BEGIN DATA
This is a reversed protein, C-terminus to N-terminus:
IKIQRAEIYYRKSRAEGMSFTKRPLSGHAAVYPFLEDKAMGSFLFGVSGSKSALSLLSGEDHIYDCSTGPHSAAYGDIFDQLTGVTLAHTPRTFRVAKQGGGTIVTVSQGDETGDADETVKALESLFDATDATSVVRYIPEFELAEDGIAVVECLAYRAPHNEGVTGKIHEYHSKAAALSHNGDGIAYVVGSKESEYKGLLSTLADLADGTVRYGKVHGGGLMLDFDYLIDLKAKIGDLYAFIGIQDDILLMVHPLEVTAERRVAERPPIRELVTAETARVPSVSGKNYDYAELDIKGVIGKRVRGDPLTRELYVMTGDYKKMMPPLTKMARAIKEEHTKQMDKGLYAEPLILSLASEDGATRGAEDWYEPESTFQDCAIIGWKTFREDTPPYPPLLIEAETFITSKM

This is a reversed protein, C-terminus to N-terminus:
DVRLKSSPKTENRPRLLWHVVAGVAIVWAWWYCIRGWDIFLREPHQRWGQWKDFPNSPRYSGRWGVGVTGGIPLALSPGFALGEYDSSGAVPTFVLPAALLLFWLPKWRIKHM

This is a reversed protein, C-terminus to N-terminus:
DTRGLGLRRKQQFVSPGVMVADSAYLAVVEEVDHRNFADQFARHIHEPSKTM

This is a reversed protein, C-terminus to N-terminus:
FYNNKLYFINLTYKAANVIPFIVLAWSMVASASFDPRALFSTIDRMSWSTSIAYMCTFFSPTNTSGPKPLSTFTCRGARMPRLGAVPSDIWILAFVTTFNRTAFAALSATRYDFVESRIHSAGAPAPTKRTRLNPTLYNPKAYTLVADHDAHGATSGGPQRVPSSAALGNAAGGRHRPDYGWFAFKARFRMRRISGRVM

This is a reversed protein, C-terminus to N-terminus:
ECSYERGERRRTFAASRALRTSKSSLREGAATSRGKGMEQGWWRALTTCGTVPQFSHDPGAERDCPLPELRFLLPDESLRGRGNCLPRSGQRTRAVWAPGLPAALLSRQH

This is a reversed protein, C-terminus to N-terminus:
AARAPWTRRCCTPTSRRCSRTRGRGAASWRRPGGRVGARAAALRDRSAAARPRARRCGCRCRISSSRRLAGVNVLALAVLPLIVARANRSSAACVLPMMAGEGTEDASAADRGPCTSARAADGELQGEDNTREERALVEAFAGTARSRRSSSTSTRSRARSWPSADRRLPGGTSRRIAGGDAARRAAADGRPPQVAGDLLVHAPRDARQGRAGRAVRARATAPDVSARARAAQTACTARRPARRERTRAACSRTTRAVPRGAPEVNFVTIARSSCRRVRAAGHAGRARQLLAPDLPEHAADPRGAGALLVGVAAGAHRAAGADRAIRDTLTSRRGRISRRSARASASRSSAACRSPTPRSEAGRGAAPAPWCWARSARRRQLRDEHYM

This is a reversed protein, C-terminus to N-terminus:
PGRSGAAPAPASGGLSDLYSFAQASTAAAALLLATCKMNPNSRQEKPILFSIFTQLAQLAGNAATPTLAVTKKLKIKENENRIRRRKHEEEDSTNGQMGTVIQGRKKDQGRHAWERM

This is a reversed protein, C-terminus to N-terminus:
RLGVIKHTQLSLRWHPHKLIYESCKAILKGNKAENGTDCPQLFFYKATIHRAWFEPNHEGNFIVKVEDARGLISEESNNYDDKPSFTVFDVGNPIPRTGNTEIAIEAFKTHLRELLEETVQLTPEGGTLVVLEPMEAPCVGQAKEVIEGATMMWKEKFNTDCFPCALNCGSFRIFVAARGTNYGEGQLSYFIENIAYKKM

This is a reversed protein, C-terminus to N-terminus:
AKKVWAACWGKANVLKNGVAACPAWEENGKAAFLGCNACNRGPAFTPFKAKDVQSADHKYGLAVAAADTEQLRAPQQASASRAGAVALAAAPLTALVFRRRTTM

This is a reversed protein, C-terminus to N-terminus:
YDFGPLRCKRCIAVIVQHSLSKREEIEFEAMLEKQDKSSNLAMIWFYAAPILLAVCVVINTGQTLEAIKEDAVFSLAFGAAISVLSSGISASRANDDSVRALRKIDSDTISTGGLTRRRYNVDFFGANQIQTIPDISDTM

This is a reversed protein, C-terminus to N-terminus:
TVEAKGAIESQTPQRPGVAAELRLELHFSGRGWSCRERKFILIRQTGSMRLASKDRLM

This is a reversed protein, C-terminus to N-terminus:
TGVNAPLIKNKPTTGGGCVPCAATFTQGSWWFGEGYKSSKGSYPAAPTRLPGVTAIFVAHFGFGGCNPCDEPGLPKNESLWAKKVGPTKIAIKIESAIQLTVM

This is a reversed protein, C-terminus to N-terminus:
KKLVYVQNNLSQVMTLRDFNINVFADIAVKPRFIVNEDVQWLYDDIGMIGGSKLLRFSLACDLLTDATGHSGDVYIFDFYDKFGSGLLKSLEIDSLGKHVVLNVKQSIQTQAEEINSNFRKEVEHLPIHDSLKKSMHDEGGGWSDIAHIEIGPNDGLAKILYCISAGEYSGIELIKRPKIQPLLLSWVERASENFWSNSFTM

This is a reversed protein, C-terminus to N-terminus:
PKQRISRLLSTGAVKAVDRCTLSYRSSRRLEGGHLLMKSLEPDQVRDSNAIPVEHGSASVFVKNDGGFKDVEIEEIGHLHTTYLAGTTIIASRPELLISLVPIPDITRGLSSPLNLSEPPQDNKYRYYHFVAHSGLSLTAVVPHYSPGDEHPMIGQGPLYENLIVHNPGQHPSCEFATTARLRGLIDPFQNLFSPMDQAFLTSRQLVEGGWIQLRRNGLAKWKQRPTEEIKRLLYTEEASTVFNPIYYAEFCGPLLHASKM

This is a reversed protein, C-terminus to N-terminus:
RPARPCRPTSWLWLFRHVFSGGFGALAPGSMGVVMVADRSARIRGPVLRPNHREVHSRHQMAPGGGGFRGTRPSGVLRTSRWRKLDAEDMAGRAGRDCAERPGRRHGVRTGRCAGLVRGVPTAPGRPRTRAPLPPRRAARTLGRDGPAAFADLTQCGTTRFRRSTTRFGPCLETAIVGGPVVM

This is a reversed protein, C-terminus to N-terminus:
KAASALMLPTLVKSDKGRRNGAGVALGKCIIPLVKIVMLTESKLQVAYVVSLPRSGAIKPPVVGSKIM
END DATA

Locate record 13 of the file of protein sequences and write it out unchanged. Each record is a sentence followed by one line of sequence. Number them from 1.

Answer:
This is a reversed protein, C-terminus to N-terminus:
KKLVYVQNNLSQVMTLRDFNINVFADIAVKPRFIVNEDVQWLYDDIGMIGGSKLLRFSLACDLLTDATGHSGDVYIFDFYDKFGSGLLKSLEIDSLGKHVVLNVKQSIQTQAEEINSNFRKEVEHLPIHDSLKKSMHDEGGGWSDIAHIEIGPNDGLAKILYCISAGEYSGIELIKRPKIQPLLLSWVERASENFWSNSFTM